khyam allami

words ona abelis  |  images khyam allami

It would only be half true to say that the founder of Nawa Recordings is a musician. The other half is that Khyam Allami is a composer, a teacher, an Oud player, a serial collaborator, and quite attached to his suitcase (which always contains a pair of Tunisian slippers and bath towels that he takes on every trip). Why? Because the London-based, Iraqi artist—who was born in Syria—spends most of his time on the move between Cairo, Beirut, Tunisia, Rabat, Paris, and London.

"My history is fundamental to my being and my understanding of who I am and what I would like to do in and with my life," Allami tells me recently. His five-piece band, Alif, is on the eve of releasing its debut album, Aynama-Rtama, in a few weeks on Nawa Recordings. A tour across the Arab world and Europe is in the works, and Alif has already collected rave reviews from the likes of The Wire ("[A] coiled energy and rhythmic drive propel the pieces"), The National ("[A] rare, powerful moment of melody and dissent"), and The Double Negative ("[I]t was an education we’re glad to have been given").

With such a busy schedule, where does he manage to feel relaxed? "At cafes by the sea or in a cinema," Allami says. "For me, it helps me keep an open mind, to admire and respect that which is different, to be flexible and to have an innate ability to adapt to most environments and situations."

And, where will he be in the next five years? "Geographically, I have no idea," Allami admits. "Professionally, I would like to have a larger back catalogue of artistic creations and my record label running smoothly on its own two feet. Emotionally, a little more balanced. Financially, a little more stable." Wherever Allami ends up, he's sure to have a long-term musical home at Nawa, with a family of artists and fans stretching across the globe.

[me]

where do you live — Officially, in London. In reality, I live in/from my suitcase.

favorite neighborhood dinner — I don’t really have a favorite. But for some reason, when I think about restaurants that I enjoy being in, my mind brings up Le Poisson D’Argent and L’Ouisseau Blue in La Goulette in Tunis. They are not spectacular restaurants be any means, and their food isn’t great either, but I have a fondness for them that I can’t quite explain.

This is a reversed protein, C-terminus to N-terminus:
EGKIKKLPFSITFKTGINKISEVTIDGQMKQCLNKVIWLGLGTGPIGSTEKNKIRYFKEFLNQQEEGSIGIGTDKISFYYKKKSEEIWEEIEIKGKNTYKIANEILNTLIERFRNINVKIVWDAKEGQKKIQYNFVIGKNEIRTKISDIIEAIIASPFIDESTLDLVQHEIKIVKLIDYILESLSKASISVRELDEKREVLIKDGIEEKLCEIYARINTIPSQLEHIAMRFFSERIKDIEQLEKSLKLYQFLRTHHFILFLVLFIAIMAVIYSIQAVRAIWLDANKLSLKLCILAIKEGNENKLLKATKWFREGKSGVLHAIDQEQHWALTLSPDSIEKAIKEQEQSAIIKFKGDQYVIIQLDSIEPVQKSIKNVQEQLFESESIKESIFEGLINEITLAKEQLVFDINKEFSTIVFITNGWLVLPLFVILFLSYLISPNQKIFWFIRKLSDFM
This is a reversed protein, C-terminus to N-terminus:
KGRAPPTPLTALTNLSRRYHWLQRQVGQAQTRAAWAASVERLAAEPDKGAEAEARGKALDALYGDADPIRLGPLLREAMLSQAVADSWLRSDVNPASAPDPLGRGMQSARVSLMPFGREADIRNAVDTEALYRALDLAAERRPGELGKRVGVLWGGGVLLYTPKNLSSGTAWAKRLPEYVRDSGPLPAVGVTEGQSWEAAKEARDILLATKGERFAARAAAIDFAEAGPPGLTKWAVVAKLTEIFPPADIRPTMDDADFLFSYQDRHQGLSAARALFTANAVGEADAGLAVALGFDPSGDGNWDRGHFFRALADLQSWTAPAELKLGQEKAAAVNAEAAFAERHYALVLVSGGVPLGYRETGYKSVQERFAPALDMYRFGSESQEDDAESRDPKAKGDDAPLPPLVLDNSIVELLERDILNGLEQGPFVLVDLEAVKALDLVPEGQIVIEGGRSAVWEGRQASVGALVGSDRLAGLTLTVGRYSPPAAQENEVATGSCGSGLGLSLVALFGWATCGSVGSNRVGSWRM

luggage — Usually, I have my Oud and a small backpack as carry-on luggage, and for the last few years a Samsonite Firelight. Nothing spectacular, but it keeps my equipment safe and its limited space stops me from overfilling it and traveling with too much. Four wheels are also a must.

gadgets — Airplane headphones adapter (two mono male mini-jacks to stereo female mini-jack), but that’s not really a gadget, more of an accessory.

favorite accessory — Aha! The airplane headphones adapter. Nothing is worse than watching bad airplane movies in a modified aspect ratio with terrible picture quality and horrendous sound. With this adapter, I can at the very least use my own headphones and appreciate the sound design, even in the worst of films.

favorite charity — Any charity that is honestly and transparently supporting those displaced by the bloodshed in Syria and Iraq. And all charities that help cancer patients and their families.

favorite hotel — Although I travel continuously, I don’t really stay in hotels very often. Usually, I prefer to stay with friends as much as possible. But a hotel that I enjoyed staying in recently was the Hotel de L’Amphiteatre in Arles, France. Once, I snuck into the 7-Star Emirates Palace Hotel in Abu Dhabi with a couple of Iraqi filmmakers and a Latin teacher at the break of dawn. We had a swim in the pool and a barefoot wander around the hotel. That was fun.

favorite apps — Anything that makes traveling, working, communicating and listening to music easier. Currently those are: Gmail, iCal, Google Docs, Google Maps, iMessage, Facetime and Deezer. From a work/music making perspective, Touch OSC is revolutionary, and Cleartune is indispensable for getting one’s Oud in Pythagorean Just Intonation just right. I also enjoy using Korg’s iMS-20 to practice subtractive synthesis “on the go.”